This photo of Grace Lutheran Church in Chisholm was taken in 1938. When Piepkorn arrived in 1936, the building did not have the stairs in the photo and was located just a few feet from the street. He persuaded the members to move it back so that the buildings on either side would hide its shabby appearance from passersby. After Piepkorn left, a basement was dug under the church and the building was raised, necessitating the addtion of the front steps. The front lawn consisted of mud after rain in the warmer months. The temperature dropped as low as 54 degrees below zero absolute while was there. (Wind chill readings were not used in those days. The Director remembers 56 degrees below zero absolute at the Government Dam outside of Grand Rapids. In the 90’s the temperature dropped to as low as 60 degrees below zero absolute in both regions.) When Piepkorn arrived in the fall of 1936, he was only able to count nine bona fide communicant members and 20 baptized members (all who were baptized). When he left three years later, both figures had gone up ninefold. His parish consisted of 900 square miles and all roads were gravel. Piepkorn also served a number of mission stations in surrounding towns and held worship services in the Civilian Conservation Corps Camp in the area.
THE “LOST” ELLEN FLORENCE RODER TRIPTYCH Once you realize what Grace Church looked like, you will realize why Piepkorn commissioned Ellen Florence Roeder to do this triptych for the chancel. Martin Luther is shown in the left panel in full eucharistic vestments elevating the chalice. The Baptism of our Lord is shown in the right panel. A Christus Rex (“Christ the King”) crucifix is shown in the center. Until World War I, when German Lutheran congregations made many changes in their churches and worship practices in order to look their churches and worship practices resemble those of their non-German neighbors, many if not most congregations of the Missouri Synod had crucifixes in their chancels. (Many of the crucifixes were moved to the sacristy, where they can still be seen.) The triptych was installed in the chancel of the new edifice put up by Grace Church in 1949 (see the next photo). Later it was removed and returned to Piepkorn. For a while it was in the Concordia Historical Institute but was removed by Piepkorn’s widow after Piepkorn’s death. See “The Lost Triptych” page of this website for details. IF YOU KNOW WHERE THE TRIPTYCH IS TODAY, PLEASE CONTACT THE DIRECTOR IMMEDIATELY. 860-478-6121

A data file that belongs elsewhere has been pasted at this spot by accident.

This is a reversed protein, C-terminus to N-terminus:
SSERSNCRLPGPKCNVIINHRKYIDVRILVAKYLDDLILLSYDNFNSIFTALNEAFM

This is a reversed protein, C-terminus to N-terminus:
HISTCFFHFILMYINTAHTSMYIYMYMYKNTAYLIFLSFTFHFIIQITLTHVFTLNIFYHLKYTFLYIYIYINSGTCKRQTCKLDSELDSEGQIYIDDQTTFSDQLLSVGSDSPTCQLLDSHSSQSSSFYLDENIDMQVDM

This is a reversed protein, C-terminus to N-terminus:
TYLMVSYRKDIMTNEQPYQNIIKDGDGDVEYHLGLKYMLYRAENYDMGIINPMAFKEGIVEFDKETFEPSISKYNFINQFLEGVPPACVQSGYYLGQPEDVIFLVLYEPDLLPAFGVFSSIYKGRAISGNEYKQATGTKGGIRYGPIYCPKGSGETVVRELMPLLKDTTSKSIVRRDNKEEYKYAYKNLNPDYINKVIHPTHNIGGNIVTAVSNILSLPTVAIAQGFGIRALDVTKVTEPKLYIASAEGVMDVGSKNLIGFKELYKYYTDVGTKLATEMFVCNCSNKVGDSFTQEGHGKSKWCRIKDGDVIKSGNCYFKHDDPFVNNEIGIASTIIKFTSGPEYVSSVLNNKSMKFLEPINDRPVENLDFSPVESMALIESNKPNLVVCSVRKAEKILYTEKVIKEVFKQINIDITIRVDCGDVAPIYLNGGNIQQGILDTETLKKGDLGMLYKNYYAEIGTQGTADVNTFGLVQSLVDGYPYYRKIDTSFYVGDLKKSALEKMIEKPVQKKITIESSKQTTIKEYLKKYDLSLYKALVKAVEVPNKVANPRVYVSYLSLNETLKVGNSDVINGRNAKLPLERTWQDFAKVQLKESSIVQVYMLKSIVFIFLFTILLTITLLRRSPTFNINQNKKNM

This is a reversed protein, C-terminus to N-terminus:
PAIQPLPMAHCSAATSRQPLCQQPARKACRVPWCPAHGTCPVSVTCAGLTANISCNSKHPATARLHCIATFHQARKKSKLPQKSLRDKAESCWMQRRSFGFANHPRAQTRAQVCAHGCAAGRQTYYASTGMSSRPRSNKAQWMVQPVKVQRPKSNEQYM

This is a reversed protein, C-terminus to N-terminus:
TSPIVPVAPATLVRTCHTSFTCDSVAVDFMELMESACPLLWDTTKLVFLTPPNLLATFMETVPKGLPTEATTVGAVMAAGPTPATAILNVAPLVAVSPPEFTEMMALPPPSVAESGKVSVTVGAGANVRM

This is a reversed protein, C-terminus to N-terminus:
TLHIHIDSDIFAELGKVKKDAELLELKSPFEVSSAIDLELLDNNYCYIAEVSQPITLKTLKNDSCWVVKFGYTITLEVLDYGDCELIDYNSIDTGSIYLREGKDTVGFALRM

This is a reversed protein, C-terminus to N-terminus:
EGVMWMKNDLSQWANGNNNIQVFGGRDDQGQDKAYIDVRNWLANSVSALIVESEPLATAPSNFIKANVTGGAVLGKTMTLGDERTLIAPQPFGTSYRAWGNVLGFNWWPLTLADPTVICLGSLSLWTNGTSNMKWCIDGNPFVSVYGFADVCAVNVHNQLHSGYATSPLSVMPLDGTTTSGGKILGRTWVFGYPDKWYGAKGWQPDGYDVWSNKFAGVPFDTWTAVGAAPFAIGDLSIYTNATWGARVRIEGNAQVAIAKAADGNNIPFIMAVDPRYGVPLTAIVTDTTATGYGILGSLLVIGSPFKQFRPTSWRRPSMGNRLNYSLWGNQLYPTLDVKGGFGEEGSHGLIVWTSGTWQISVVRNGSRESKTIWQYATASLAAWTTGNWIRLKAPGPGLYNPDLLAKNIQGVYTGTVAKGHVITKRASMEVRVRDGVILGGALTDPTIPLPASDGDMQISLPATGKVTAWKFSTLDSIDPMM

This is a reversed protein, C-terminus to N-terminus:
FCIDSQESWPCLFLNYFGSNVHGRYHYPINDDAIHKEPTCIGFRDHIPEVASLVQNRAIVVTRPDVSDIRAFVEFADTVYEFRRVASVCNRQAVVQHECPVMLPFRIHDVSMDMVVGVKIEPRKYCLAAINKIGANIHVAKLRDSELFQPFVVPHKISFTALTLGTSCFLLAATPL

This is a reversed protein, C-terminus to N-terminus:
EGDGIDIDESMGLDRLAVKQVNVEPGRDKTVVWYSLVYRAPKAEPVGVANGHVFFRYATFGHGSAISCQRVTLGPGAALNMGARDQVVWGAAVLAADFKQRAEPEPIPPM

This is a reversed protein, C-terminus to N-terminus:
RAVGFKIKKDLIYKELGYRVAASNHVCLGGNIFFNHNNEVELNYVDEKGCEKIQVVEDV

Grace Church put up a new edifice in 1949. It still stands today. For awhile the Ellen Florence Roder triptych adorned the sanctuary. Unfortunately this scan did not come out well. It will be replaced in the future. For some reason the triptyche was removed at some point and returned to Piepkorn at his request. For awhile it was in the Concordia Historical Institute, but when Piepkorn died, his widow had it removed. None of the daughters know what Miriam did with it. For details on the triptych, see the “Lost Triptych” page of this website. If you know where the triptych is today, please contact the Director immediately. 860-478-6121
Piepkorn joined the Army Reserves in 1936 in order to have easier access to Civilian Conservation Corps Camps. I do not have access to his military records as I type this, but I assume his initial rank was that of First Lieutenant. He probably was not promoted to Captain (his rank in this photo) until he went on active duty in November 1940. So this was probably taken after that time.
Seated from the left above: Mary, Faith, Felicity and Angela. Second row left: (I am not sure who this woman is.) John and Bertha Piepkorn. Miriam and Arthur Carl Pieporn. He is a Lt. Colonel. Bertha’s sister Frances Weiland, a widow, is on the left.
Front row: Mary, Faith, Angela and Felicity. Back row: Miriam and Arthur Carl.